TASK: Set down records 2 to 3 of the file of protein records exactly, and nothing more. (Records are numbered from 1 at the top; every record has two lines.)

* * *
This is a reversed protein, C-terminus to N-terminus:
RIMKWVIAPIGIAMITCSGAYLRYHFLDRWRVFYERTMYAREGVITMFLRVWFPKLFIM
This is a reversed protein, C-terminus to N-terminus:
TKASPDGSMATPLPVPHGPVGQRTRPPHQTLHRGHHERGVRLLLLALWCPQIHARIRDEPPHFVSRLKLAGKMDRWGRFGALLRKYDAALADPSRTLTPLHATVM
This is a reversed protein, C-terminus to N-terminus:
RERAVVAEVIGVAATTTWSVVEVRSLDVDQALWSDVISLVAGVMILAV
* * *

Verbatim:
This is a reversed protein, C-terminus to N-terminus:
TKASPDGSMATPLPVPHGPVGQRTRPPHQTLHRGHHERGVRLLLLALWCPQIHARIRDEPPHFVSRLKLAGKMDRWGRFGALLRKYDAALADPSRTLTPLHATVM
This is a reversed protein, C-terminus to N-terminus:
RERAVVAEVIGVAATTTWSVVEVRSLDVDQALWSDVISLVAGVMILAV